Who Invented Oscar Wilde?

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Who Invented Oscar Wilde?

The Photograph at the Center of Modern American Copyright

David Newhoff

312 pages
15 photographs, 8 illustrations, index

Hardcover

November 2020

978-1-64012-158-4

$32.95 Pre-order

About the Book

In early 1882, before young Oscar Wilde embarked on his lecture tour across America, he posed for publicity photos taken by a famously eccentric New York photographer named Napoleon Sarony. Few would guess that one of those photographs would become the subject of the Supreme Court case that challenged copyright protection for all photography—a constitutional question that asked how a machine-made image could possibly be a work of human creativity.

Who Invented Oscar Wilde? is a story about the nature of authorship and the “convenient fiction” we call copyright. While a seemingly obscure topic, copyright has been a hotly contested issue almost since the day the internet became publicly accessible. The presumed obsolescence of authorial rights in this age of abundant access has fueled a debate that reaches far beyond the question of compensation for authors of works. Much of the literature on the subject is either highly academic, highly critical of copyright, or both.

With a light and balanced touch, David Newhoff makes a case for intellectual property law, tracing the concept of authorship from copyright’s ancient beginnings to its adoption in American culture to its eventual confrontation with photography and its relevance in the digital age. Newhoff tells a little-known story that will appeal to a broad spectrum of interests while making an argument that copyright is an essential ingredient to upholding the principles on which liberal democracy is founded.
 

Author Bio

David Newhoff is a freelance writer and communications consultant. As a copyright advocate he has worked with Copyright Alliance in Washington, DC; CreativeFuture in Los Angeles; and the Center for the Protection of Intellectual Property at George Mason School of Law. He founded the blog The Illusion of More and several of his essays have been cited in scholarly journals such as the Harvard Law Review, shared widely by legal experts and artists, and republished in Berklee Today, Allegro, and in both educational textbooks and online curricula.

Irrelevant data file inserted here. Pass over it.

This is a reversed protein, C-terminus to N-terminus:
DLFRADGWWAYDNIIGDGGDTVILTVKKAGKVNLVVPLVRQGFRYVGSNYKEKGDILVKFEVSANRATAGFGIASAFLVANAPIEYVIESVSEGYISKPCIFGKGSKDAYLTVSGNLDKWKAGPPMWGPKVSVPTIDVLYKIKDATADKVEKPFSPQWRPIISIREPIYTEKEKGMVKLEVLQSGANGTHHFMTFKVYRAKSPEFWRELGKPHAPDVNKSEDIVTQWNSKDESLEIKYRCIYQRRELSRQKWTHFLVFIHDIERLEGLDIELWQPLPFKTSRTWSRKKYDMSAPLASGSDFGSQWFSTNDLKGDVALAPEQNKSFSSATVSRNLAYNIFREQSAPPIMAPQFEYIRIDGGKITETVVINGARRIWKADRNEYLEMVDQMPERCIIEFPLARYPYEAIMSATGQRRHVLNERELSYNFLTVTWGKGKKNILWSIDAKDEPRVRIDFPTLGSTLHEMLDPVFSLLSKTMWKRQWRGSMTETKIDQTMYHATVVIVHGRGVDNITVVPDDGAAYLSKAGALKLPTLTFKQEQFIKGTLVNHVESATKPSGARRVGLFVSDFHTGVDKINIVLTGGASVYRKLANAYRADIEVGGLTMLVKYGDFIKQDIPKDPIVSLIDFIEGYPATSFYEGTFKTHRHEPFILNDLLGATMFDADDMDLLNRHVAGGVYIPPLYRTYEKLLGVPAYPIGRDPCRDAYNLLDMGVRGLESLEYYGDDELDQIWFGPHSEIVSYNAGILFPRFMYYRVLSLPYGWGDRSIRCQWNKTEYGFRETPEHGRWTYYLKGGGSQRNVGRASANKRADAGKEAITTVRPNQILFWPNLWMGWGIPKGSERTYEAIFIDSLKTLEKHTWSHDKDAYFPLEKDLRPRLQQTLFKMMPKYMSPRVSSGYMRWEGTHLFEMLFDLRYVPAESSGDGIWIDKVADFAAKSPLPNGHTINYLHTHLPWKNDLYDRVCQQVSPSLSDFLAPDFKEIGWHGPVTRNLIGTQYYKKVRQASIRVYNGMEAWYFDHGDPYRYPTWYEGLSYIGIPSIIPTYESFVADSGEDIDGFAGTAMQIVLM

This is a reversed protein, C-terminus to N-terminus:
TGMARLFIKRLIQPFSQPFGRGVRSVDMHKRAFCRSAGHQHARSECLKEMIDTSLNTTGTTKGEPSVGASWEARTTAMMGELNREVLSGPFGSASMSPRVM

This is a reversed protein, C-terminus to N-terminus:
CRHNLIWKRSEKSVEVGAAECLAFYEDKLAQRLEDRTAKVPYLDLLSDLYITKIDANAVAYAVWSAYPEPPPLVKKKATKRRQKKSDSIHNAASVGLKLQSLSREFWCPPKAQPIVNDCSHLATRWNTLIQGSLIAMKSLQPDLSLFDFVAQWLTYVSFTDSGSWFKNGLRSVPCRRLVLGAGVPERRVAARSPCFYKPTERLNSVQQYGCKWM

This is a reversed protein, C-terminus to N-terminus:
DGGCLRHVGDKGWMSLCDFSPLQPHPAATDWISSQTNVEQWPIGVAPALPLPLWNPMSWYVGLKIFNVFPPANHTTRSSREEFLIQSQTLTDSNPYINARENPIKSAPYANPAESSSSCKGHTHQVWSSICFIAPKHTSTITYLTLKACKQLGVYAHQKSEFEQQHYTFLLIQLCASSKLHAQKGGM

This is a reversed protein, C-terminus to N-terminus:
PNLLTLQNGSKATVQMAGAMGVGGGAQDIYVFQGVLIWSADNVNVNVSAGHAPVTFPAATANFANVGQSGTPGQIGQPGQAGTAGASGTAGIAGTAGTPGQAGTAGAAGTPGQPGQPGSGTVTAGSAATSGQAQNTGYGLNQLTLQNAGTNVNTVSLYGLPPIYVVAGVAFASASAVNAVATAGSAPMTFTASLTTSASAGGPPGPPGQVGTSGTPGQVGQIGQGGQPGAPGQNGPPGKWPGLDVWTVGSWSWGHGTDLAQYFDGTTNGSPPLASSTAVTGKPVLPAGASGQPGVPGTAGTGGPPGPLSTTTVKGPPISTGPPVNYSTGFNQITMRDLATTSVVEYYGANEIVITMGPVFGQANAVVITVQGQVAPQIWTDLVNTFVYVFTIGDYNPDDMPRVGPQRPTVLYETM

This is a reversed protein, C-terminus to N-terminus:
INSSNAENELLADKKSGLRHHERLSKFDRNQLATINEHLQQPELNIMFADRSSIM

Praise

“Most books about copyright are academic analyses or rants—or both. Not this one. David Newhoff’s Who Invented Oscar Wilde? is full of fascinating reporting and clear analysis that adds up to a compelling and well-researched story. It’s amusing, important, and a great read.”—Robert Levine, author of Free Ride: How Digital Parasites are Destroying the Culture Business, and How the Culture Business Can Fight Back
 

“David Newhoff is one of our clearest-thinking and most knowledgeable observers of twenty-first-century American culture and the destructive copyright wars waged by digital utopians.”—T Bone Burnett, musician, songwriter, and record producer
 

“Copyright law, cool? David Newhoff eloquently makes the case for it being at least ‘cool adjacent’ in Who Invented Oscar Wilde?, his entertaining, witty new book about the complex history of a law rooted in the constitution and vital to the survival of artists, our culture, and, as he shows, our democracy itself. This is an important book that everyone who cares about the survival of artists and the arts should read.”—Doug Menuez, photographer, director, and author of the best-seller Fearless Genius: The Digital Revolution in Silicon Valley, 1985–2000
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“No one engages the intellect on copyright dialectic with the elocutionary prose of a Brahmin-like David Newhoff. He is a copyright mandarin. Press pause on sophistry. You are going to enjoy this Wilde ride.”—Michelle Shocked, picker-poet, singer-songwriter, and artists’ rights activist

 
 
 
 

“David Newhoff does more than provide a refreshing and original history of copyright. He goes to the dark heart of digital culture’s disregard for human creativity and ingenuity.”—Andrew Orlowski, journalist and founder of the research network Think of X
 

“David Newhoff is one of the sharpest and most nuanced thinkers about the role of artists’ rights in the digital age.”—East Bay Ray, guitarist, songwriter, and co-founder of the Dead Kennedys
 

“What do Mickey Mouse, Andy Warhol, Prince, Annie Leibovitz, and Oscar Wilde have in common? They are all characters in the story of American copyright. David Newhoff cleverly dissects the history (and challenges) of individual expression and authorship—from the time of cave paintings to the digital age. For those who create original work and want to understand the confusing concepts of copyright protection, Newhoff’s book will appeal.”—John Kitsch, photographer

Table of Contents

List of Illustrations
Acknowledgments
Prologue: Eidolons
1. Dangerous Paradoxes
2. Copyright in a Few Snapshots
3. Stone Drawing
4. The Mencken
5. The Aesthetic Sham
6. The “Death of Chatterton” Case
7. The Girl (Boy) on the Tracks
8. “The Apparatus Can’t Mistake” 
9. Who Invented Oscar Wilde? 
10. The Wit of Macaulay v. Mickey Mouse
11. Monkeys and Selfies and “Monkey Selfies”
12. Art Is Theft
13. Invasive Species: When Machines Make Art
14. Who’s Inventing the Future? 
Epilogue: Mirrors of Memory
Notes     
Bibliography    
Index

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